What is freemasonary?

Freemasonary stands as a beacon lighting the way to a better way of life, about a man and his destiny, about work and its civilizing influence, about unity, and responsibility. By its teachings, man’s character is developed and he learns that every man is his Brother’s Keeper. In Freemasonary, the individual is a sacrosanct and in no way may his life be expendable or his welfare compromised in the interests of expediency.The Spirit of masonry has inspired men in all ages in their struggle against forces of evil. Freemasonry seeks the attainment of one of its aims, the Brotherhood of Man, by breaking down the barriers of intolerance, hatred, prejudice and self-interest, be the application of Masonic ideals and the practices, the application in daily life of Brotherly Love, Relief and Truth. This spirit, its high ideals and its worthy purpose are the inheritance of all Masons. It bestows on each and every one a link with the past and a sense of continuity. All Masons participate in this continuing process of preserving and improving civilisation.

RW Bro Maurice H. Kellerman, OBE – From Diamond Jubilee to Centenary

History of Freemasonary

No one knows just how old freemasonry is because the actual origins have been lost in time. It has been linked to the guilds of stone masons who built the castles and cathedrals of the Middle Ages. As well as being linked to the Knights Templar, a group of Christian warrior monks formed in 1118 to help protect pilgrims making trips to the Holy Land. A poem known as the "Regius Manuscript" has been dated to approximately 1390 and is the oldest known Masonic text. The poem begins with a history of the "Craft" of Masonry, describing Euclid as the inventor of geometry and then tracing the spread of the art of geometry through "divers lands", ending up in England.


In 1717, Freemasonry members from four independent lodges created a formal organization in England when the first Grand Lodge was formed. A Grand Lodge is the administrative body in charge of Freemasonry in a geographical area, which is then divided up into local lodges for each area. All 15,000 masons and lodges in New South Wales and the Australian Capital Territory fall under the United Grand Lodge located on Castlereagh Street Sydney, which was officially form in 1888.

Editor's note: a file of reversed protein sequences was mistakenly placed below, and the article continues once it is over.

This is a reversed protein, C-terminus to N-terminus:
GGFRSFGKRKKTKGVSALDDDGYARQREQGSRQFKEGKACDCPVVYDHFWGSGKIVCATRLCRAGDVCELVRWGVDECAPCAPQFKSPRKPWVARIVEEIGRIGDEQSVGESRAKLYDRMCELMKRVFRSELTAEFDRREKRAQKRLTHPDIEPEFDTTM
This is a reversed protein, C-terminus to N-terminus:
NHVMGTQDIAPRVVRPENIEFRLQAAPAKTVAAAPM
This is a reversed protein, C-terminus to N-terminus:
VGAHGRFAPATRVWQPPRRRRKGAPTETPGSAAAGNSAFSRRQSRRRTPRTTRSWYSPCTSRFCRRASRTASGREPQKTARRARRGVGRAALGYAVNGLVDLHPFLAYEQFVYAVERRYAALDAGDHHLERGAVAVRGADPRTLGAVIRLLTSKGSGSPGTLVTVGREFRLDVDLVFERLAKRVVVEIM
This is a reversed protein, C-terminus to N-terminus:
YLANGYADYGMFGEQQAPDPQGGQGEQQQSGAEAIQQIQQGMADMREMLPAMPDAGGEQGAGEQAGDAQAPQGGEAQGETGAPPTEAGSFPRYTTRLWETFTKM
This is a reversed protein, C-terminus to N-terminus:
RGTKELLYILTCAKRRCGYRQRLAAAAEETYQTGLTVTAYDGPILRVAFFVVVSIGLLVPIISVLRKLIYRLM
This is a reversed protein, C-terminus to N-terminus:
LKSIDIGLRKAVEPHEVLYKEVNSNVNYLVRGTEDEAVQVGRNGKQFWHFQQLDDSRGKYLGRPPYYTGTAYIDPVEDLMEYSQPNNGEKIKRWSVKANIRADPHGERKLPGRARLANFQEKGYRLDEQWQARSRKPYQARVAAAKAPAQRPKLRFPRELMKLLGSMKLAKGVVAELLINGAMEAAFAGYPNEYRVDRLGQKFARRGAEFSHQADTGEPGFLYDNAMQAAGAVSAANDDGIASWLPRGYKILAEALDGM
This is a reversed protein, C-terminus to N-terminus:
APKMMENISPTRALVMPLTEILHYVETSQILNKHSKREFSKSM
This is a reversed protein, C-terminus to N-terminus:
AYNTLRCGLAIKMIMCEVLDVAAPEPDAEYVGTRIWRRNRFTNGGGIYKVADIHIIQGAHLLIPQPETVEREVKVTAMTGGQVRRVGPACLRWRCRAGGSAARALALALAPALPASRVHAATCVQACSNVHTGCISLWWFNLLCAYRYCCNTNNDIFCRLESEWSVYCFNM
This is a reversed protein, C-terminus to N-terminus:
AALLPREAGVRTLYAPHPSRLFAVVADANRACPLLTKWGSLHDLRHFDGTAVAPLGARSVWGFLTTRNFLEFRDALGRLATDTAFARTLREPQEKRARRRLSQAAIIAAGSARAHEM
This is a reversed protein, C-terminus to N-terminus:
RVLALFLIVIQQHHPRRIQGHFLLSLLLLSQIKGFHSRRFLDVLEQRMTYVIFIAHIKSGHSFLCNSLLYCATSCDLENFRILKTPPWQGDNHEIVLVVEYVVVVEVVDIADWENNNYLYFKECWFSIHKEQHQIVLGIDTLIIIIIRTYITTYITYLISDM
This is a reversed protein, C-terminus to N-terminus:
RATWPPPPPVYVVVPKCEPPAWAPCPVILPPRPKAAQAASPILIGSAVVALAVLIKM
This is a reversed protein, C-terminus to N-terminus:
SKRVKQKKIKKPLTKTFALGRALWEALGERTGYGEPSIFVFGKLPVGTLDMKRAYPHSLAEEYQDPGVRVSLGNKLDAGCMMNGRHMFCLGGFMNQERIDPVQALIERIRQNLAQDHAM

Lodge Meetings

A Lodge must hold regular meetings at a fixed place and published dates with most meeting once a month. It will elect, initiate and promote its members and officers; it will build up and manage its property and assets, including its minutes and records; and it may own, occupy or share its premises. Like any organisation, it will have formal business to manage its meetings and proceedings, annual general meetings and committees, charity funds, correspondence and reports, membership and subscriptions, accounts and tax returns, special events and catering, and so forth. The balance of activities is individual to each Lodge, and under their common constitutions and forms of procedure, Lodges evolve very distinctive traditions.


Most Lodges consist of Freemasons living or working within a given town or neighbourhood. Other Lodges are composed of Masons with a particular shared interest, profession or background. Shared schools,universities, military units, Masonic appointments or degrees, arts, professions and hobbies have all been the qualifications for such Lodges. In some Lodges, the foundation and name may now be only of historic interest, as over time the membership evolves beyond that envisaged by its "founding brethren"; in others, the membership remains exclusive.